Adding copyright meta data to WordPress

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This simple example illustrates how easy it is to automatically have copyright information displayed in a sites meta tags. Simply place the following snippet in your functions.php file (remembering of course to substitute your own copyright details

add_action("wp_head", "add_copyright_meta");

function add_copyright_meta() {
echo "<meta name="copyright" content="Company Details, Year">";

Reducing WordPress comment spam using .htaccess

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I haven’t actually tried this, but the thought has occurred to me that a great way to reduce comment spam would be to use the following in your .htaccess file:

<IfModule mod_rewrite.c>
RewriteEngine On
RewriteCond %{REQUEST_URI} .wp-comments-post\.php*
RewriteCond %{HTTP_REFERER} !.*blogdomainname.* [OR]
RewriteCond %{HTTP_USER_AGENT} ^$
RewriteRule (.*) ^http://%{REMOTE_ADDR}/$ [R=301,L]

Obviously you’ll need to change blogdomainname to your own domain

WordPress site URL during staging

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It is often useful to have a development and a staging environment alongside a production WordPress installation. Whilst staging it can be also be helpful to hook into the regular production database prior to switching the site live just to make sure there are no suprises ahead.
Because WordPress defines the site URL used for generating all links from a database entry, placing the below declarations into your wp-config.php file can quickly allow you to do this (without having to use a preview theme) Obviously replace stagingurl with your own address!


Some background reading in the WordPress codex is here

WordPress Hardening

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After a clients WordPress site was recently comprimised and subsequently serving up malware and spam a few quick reminders for WordPress security hardening:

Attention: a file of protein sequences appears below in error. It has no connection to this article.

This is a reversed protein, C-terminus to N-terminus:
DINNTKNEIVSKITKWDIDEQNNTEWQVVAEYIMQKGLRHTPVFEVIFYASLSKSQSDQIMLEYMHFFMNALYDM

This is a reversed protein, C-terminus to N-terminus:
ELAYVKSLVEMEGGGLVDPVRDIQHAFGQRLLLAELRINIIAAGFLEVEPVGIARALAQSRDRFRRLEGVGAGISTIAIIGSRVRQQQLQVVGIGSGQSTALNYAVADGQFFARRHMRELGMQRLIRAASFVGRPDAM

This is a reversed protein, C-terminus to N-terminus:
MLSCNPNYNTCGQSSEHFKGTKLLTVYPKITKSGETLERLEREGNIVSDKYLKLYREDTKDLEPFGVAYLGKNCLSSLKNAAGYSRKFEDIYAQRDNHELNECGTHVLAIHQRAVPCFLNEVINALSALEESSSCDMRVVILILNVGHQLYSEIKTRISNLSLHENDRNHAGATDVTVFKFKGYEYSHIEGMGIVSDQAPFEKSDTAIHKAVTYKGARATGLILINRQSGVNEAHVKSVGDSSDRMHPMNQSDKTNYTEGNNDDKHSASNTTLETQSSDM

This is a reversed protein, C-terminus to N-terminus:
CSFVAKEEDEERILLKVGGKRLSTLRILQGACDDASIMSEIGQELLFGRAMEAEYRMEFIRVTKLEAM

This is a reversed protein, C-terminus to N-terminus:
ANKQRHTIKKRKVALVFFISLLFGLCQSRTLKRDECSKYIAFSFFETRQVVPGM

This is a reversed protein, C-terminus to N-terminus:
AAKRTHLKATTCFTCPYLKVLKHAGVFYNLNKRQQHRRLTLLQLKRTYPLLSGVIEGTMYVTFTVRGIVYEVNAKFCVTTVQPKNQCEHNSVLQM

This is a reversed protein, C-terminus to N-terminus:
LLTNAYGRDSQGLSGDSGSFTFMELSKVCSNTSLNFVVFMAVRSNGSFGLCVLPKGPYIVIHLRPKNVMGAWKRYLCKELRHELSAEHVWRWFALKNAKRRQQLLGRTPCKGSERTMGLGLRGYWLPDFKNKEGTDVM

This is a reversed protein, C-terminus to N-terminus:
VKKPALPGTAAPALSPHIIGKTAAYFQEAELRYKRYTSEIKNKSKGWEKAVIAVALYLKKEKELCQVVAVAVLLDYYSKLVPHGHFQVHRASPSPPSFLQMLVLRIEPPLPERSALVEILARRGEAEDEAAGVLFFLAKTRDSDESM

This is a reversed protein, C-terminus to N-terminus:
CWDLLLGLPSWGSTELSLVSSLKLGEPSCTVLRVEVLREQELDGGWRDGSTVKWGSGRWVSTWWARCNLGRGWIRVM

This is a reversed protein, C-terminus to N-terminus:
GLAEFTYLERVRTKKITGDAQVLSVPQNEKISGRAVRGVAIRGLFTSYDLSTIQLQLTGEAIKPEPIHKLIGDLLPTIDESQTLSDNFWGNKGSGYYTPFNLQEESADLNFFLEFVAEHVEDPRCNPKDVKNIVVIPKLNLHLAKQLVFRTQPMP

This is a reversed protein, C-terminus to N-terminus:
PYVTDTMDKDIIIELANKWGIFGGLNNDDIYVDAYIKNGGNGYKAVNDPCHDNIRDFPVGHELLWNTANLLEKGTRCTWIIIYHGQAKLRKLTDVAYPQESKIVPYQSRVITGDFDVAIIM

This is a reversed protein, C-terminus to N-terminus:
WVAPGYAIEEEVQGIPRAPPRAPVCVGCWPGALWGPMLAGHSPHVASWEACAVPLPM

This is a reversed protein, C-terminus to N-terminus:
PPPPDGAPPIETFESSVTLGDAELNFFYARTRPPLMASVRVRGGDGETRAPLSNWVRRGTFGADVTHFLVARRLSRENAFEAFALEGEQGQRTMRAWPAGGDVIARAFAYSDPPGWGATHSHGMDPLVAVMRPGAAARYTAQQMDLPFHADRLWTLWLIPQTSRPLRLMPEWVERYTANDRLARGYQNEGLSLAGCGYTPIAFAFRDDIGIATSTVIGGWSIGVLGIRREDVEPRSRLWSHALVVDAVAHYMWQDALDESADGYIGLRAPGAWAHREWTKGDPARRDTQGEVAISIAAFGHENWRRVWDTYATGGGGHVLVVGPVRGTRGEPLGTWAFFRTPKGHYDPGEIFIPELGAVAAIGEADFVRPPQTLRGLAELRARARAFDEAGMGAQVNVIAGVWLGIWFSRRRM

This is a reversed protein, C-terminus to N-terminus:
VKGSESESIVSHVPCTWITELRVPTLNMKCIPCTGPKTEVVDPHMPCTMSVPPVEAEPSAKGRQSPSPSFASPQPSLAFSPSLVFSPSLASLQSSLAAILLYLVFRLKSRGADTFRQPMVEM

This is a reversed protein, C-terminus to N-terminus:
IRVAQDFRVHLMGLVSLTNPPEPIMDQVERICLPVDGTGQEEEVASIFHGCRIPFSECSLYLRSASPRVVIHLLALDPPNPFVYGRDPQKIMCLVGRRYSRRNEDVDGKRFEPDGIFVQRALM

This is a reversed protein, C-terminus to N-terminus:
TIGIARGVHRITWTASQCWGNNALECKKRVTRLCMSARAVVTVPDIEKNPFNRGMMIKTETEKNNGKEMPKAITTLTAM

Change the database prefix to something other than wp_
Change the security key salts
Protect config file through htaccess
Dont use admin or administrator for the default user
Use a strong password
CHMOD the uploads folder
CHMOD the config and htaccess to 640
Install and configure Akismet for spam prevention

iPhone WordPress Application Configuration

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On a self hosted WordPress installation (not a wordpress.com or .org) I was being continually rebuffed by an incorrect username/password combination – and I knew my password was correct.
Was it a problem with the iPhone application itself, or was my blog mis-configured?

The solution as it turns out was reasonably simple:

From your WordPress installation admin control panel: under Settings -> Writing in the Remote Publishing section ensure there is a tick in the checkbox

XML-RPC – Enable the WordPress, Movable Type, MetaWeblog and Blogger XML-RPC publishing protocols.

After that, you should be able to add the site from the iPhone app. Good luck!

FTP credentials in WordPress

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The issue is that when you try to automatically update your WordPress installation you are asked to supply your ftp login credentials. Hopefully just like me you are using unique, complex and hard to remember details. Joost De Valk created a plugin to fix the automatic update issue that some webhosts have here

The plugin (and this alternative) are a way to avoid having to go look up the details before plugging them in every time you wish to update.

In your wp-config.php you can define these values to hopefully end this problem once and for all: